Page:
Randomized Clinical Trial of Adapted Mindfulness-Based Stress Reduction Versus Group Cognitive Behavioral Therapy for Heterogeneous Anxiety Disorders

Behav Res Ther. 2013 May;51(4-5):185-96. doi: 10.1016/j.brat.2013.01.003. Epub 2013 Jan 25.

Abstract

Objective: To compare a mindfulness-based intervention with cognitive behavioral therapy (CBT) for the group treatment of anxiety disorders.

Method: One hundred five veterans (83% male, mean age=46 years, 30% minority) with one or more DSM-IV anxiety disorders began group treatment following randomization to adapted mindfulness-based stress reduction (MBSR) or CBT.

Results: Both groups showed large and equivalent improvements on principal disorder severity thru 3-month follow up (ps<.001, d=-4.08 for adapted MBSR; d=-3.52 for CBT). CBT outperformed adapted MBSR on anxious arousal outcomes at follow up (p<.01, d=.49) whereas adapted MBSR reduced worry at a greater rate than CBT (p<.05, d=.64) and resulted in greater reduction of comorbid emotional disorders (p<.05, d=.49). The adapted MBSR group evidenced greater mood disorders and worry at Pre, however. Groups showed equivalent treatment credibility, therapist adherence and competency, and reliable improvement.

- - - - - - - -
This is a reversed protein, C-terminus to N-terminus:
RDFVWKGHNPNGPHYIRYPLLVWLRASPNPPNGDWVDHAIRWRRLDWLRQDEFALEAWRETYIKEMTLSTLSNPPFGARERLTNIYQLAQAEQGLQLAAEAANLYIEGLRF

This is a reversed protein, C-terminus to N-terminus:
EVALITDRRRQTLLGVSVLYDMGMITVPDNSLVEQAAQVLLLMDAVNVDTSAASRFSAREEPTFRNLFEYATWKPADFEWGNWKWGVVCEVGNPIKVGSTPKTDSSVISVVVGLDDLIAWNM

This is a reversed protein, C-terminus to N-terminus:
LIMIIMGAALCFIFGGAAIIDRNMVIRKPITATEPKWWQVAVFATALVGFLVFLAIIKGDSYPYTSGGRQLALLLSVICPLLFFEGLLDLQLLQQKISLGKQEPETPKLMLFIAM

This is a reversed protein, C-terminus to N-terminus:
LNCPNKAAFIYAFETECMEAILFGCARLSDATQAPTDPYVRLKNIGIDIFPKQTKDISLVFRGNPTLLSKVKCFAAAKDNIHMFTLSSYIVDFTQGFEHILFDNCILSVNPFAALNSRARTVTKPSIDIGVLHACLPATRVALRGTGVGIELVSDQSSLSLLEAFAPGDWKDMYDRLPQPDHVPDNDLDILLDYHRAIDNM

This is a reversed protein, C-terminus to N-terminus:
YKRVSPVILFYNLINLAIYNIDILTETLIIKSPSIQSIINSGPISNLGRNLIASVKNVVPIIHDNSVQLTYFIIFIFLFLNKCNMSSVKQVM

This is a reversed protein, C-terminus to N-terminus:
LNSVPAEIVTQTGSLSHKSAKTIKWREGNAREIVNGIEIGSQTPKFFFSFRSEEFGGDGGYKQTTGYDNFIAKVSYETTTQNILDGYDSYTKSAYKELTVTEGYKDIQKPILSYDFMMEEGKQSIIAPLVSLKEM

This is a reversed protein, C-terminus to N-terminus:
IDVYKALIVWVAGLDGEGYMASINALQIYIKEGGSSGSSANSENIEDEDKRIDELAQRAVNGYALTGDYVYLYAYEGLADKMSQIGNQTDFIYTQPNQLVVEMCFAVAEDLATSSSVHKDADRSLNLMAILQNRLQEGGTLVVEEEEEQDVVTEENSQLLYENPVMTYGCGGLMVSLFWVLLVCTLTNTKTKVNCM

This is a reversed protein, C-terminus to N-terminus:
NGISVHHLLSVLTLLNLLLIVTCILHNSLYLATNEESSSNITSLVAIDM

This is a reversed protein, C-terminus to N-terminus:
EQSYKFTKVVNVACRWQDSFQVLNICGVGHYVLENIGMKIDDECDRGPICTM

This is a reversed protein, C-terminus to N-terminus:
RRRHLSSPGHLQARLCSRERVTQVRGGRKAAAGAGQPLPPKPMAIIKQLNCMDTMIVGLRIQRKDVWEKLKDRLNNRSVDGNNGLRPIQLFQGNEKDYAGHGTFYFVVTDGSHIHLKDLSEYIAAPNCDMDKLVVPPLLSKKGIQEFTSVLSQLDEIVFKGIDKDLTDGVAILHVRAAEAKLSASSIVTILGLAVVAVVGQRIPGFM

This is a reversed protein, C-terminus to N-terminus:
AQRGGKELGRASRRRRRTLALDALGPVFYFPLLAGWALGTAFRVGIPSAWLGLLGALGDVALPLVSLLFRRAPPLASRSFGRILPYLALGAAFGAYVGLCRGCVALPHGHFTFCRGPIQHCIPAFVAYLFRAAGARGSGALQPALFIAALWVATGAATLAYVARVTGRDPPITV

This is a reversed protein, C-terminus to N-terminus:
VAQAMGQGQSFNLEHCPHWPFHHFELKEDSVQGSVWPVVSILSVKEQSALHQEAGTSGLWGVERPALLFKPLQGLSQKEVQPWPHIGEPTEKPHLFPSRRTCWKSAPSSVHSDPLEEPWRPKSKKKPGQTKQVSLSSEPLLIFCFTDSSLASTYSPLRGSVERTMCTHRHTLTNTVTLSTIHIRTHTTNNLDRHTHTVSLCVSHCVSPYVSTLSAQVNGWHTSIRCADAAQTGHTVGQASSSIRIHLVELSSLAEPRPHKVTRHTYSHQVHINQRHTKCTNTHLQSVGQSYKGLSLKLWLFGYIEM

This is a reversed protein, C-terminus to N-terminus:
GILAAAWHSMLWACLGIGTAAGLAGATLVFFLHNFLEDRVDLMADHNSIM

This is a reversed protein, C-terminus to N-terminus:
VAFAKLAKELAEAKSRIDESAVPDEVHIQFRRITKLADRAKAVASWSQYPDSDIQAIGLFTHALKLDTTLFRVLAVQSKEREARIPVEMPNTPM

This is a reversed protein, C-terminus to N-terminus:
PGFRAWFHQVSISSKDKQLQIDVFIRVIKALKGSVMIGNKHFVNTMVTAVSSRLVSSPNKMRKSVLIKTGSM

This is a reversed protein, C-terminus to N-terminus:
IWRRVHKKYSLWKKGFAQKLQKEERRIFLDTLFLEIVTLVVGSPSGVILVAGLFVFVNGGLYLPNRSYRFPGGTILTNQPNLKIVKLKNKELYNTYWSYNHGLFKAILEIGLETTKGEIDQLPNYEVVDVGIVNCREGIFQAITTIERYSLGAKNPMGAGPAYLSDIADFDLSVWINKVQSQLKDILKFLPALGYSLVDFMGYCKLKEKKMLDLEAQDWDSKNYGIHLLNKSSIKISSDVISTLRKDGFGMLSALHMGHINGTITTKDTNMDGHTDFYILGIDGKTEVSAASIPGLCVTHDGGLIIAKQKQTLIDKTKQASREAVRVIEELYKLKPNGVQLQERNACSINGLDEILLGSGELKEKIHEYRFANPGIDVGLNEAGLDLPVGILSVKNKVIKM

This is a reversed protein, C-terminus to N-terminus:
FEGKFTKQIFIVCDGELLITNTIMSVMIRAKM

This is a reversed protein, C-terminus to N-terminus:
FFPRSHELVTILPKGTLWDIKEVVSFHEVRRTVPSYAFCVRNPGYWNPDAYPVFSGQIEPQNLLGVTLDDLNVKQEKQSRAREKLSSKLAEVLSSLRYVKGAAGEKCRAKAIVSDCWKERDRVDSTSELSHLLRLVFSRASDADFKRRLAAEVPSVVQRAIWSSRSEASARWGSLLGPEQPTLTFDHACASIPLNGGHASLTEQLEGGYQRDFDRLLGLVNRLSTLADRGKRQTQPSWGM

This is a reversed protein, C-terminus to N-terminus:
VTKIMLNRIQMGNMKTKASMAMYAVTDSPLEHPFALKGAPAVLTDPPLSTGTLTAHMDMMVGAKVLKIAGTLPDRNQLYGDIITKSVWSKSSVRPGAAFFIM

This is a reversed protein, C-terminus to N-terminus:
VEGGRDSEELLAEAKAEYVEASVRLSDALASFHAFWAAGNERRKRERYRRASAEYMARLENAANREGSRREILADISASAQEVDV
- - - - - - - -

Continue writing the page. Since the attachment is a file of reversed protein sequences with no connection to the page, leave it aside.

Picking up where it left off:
Conclusions: CBT and adapted MBSR were both effective at reducing principal diagnosis severity and somewhat effective at reducing self-reported anxiety symptoms within a complex sample. CBT was more effective at reducing anxious arousal, whereas adapted MBSR may be more effective at reducing worry and comorbid disorders.

Publication types

  • Randomized Controlled Trial

MeSH terms

  • Adult
  • Aged
  • Anxiety Disorders / psychology
  • Anxiety Disorders / therapy*
  • Awareness
  • Cognitive Behavioral Therapy / methods*
  • Female
  • Humans
  • Longitudinal Studies
  • Male
  • Middle Aged
  • Mind-Body Therapies / methods*
  • Stress, Psychological / therapy*
  • Surveys and Questionnaires
  • Treatment Outcome
  • Veterans / psychology
  • Young Adult